Mark Hunt returns to Japan: Stefan Struve and Mark Hunt have verbally agreed to fight each other when the UFC returns to Japan on March 8th on Fuel TV. At this point I actually like watching Mark Hunt fight, his only intention is to go out there and knock someone out. Struve has a somewhat questionable chin, but he’ll have the edge in grappling for sure. Mark Hunt is a really surprising feel good story at this stage in his career, but there’s nothing at all wrong with that as long as it’s handled properly. I’m pulling for the guy in this fight.
Flyweight action: While all eyes will be on the upcoming flyweight championship fight between champion Demetrious Johnson and Jon Dodson, the other names at flyweight have agreed to fight. Joseph Benavidez and Ian McCall have agreed to fight at the upcoming UFC 156 event early next year. Both men will be looking to get back into title contention, and I have to believe that if Ian McCall can turn in a great performance a third fight with “Mighty Mouse” should Johnson retain would be a big deal.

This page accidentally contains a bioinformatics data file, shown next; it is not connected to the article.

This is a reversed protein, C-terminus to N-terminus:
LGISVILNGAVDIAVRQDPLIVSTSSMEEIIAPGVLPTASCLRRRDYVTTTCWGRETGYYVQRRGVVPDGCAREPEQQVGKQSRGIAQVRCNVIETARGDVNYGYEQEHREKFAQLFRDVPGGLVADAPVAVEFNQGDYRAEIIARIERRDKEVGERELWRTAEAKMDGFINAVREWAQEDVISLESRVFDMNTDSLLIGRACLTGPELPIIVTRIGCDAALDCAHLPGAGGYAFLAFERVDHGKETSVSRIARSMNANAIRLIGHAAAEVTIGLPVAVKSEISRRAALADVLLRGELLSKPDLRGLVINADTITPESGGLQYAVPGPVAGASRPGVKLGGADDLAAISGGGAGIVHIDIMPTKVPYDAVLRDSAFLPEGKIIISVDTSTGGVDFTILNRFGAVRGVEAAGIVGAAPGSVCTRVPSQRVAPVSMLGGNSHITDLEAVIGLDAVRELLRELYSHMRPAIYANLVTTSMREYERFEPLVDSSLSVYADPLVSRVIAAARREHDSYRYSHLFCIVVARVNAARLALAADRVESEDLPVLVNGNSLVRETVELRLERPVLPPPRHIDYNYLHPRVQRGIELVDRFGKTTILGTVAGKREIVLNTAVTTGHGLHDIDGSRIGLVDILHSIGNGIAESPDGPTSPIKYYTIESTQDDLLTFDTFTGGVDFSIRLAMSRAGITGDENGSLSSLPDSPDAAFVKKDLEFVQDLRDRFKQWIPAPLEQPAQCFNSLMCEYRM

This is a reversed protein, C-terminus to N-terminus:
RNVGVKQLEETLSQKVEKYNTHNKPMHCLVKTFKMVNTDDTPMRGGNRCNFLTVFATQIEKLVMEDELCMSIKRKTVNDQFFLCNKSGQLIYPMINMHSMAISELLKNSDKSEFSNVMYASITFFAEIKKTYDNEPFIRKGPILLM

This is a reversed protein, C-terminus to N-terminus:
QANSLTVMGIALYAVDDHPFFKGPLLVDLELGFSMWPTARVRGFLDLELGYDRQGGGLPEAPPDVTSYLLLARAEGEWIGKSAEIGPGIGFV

GSP wants to fight Diaz: In some news that broke after the press conference, UFC welterweight champion Georges St. Pierre told Dana White that he wants to fight Nick Diaz, and apparently Dana White wants to make that fight. This means the rightful number one contender Johny Hendricks will have to fight again, and the superfight between Anderson Silva and GSP will be delayed again. Nick Diaz lost a clear unanimous decision to Carlos Condit, and was busted for marijuana metabolites after that, yet despite the loss and the suspension it seems Diaz will be rewarded with a title shot. I know Georges has publicly said he wants to fight Diaz after the incredibly disrespectful things Diaz has said about him, and Georges doesn’t ask the UFC for that much, but this really bugs me. I’d much rather have GSP fight Silva than this, and the huge fight between the two of them would bring the most money to the UFC and to each of them individually. Maybe GSP really does just want to beat Nick Diaz that badly. Either way I don’t agree with this move by the UFC.